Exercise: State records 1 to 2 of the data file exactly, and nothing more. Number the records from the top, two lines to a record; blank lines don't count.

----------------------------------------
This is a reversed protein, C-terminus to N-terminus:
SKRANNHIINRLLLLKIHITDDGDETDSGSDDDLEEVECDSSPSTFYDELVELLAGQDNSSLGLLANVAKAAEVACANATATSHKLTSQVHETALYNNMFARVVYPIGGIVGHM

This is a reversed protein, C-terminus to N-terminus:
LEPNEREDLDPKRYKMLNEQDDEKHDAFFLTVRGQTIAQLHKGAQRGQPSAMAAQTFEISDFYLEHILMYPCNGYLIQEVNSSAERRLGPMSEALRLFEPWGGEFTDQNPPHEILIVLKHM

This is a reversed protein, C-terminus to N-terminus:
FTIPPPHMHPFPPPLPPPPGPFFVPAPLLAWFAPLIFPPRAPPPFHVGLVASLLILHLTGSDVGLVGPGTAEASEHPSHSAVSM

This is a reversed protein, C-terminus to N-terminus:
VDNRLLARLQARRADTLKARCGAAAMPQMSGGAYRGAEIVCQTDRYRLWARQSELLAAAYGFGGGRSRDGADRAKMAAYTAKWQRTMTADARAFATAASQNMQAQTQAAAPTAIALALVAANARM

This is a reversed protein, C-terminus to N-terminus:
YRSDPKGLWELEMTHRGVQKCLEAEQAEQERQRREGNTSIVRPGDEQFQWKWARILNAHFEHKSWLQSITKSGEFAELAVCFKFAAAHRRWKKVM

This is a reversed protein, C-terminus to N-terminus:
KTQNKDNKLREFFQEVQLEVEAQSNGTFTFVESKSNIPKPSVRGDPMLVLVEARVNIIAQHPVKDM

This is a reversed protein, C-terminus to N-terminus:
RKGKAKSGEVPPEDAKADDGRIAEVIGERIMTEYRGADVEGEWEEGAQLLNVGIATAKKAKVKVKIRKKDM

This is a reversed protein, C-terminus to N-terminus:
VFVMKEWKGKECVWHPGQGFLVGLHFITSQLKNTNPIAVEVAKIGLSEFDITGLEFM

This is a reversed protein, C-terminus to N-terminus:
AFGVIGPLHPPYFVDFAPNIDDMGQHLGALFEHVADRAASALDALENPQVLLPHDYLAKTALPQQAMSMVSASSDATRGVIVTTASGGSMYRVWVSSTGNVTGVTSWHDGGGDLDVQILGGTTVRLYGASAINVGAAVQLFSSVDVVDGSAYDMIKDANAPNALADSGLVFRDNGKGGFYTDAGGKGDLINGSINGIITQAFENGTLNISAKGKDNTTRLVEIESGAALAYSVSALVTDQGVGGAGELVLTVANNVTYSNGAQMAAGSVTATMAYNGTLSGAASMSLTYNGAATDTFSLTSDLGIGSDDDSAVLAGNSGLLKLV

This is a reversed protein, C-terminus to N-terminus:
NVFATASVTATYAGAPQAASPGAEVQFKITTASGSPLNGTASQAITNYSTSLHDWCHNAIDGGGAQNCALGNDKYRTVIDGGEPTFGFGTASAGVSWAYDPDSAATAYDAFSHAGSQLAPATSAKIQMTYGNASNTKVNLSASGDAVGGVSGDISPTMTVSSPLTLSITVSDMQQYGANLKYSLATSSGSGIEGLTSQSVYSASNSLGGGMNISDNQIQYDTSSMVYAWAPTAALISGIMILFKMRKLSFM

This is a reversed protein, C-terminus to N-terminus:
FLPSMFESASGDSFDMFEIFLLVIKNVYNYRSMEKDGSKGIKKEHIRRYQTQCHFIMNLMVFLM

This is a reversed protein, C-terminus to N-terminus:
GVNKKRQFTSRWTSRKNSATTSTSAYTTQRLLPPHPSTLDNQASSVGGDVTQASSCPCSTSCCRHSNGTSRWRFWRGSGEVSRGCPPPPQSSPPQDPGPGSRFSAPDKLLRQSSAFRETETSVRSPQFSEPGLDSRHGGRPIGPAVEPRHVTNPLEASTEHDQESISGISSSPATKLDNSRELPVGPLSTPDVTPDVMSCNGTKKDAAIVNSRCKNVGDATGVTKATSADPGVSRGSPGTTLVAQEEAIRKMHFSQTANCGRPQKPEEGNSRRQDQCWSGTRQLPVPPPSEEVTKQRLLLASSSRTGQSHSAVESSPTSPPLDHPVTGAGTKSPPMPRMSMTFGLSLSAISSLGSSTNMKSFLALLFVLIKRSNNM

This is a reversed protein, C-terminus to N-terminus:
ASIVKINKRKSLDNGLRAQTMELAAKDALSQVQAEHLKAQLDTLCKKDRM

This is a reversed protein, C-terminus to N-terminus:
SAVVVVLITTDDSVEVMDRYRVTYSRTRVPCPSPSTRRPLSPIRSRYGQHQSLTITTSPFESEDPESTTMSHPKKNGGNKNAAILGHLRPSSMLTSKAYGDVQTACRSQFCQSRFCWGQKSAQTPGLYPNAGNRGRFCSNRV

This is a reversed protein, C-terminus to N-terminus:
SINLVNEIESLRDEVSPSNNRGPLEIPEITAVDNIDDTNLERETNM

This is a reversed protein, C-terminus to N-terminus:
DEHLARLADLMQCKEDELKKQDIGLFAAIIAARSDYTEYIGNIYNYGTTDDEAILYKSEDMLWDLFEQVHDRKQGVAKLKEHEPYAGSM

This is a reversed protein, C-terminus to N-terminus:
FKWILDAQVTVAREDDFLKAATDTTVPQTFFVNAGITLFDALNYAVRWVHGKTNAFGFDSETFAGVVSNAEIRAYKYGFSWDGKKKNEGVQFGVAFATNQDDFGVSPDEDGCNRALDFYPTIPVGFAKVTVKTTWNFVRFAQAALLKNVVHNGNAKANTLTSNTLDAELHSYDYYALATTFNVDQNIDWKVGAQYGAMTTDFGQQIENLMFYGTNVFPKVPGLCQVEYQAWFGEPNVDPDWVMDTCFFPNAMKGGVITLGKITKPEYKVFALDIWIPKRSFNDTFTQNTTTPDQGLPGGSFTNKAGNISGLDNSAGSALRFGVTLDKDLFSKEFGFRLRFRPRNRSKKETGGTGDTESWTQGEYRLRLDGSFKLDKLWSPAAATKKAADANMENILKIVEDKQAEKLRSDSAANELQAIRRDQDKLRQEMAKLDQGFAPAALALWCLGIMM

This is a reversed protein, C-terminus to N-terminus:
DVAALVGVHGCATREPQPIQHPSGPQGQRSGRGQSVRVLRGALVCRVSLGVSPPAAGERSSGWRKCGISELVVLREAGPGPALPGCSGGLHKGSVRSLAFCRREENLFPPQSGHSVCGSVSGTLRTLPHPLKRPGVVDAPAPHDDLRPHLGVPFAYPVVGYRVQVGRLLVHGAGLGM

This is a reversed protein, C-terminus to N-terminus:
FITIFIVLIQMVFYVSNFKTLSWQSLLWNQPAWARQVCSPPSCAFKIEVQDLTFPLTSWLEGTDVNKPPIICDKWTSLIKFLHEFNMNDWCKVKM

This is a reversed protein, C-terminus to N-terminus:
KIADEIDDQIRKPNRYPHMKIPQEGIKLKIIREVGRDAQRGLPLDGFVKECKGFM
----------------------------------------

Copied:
This is a reversed protein, C-terminus to N-terminus:
SKRANNHIINRLLLLKIHITDDGDETDSGSDDDLEEVECDSSPSTFYDELVELLAGQDNSSLGLLANVAKAAEVACANATATSHKLTSQVHETALYNNMFARVVYPIGGIVGHM

This is a reversed protein, C-terminus to N-terminus:
LEPNEREDLDPKRYKMLNEQDDEKHDAFFLTVRGQTIAQLHKGAQRGQPSAMAAQTFEISDFYLEHILMYPCNGYLIQEVNSSAERRLGPMSEALRLFEPWGGEFTDQNPPHEILIVLKHM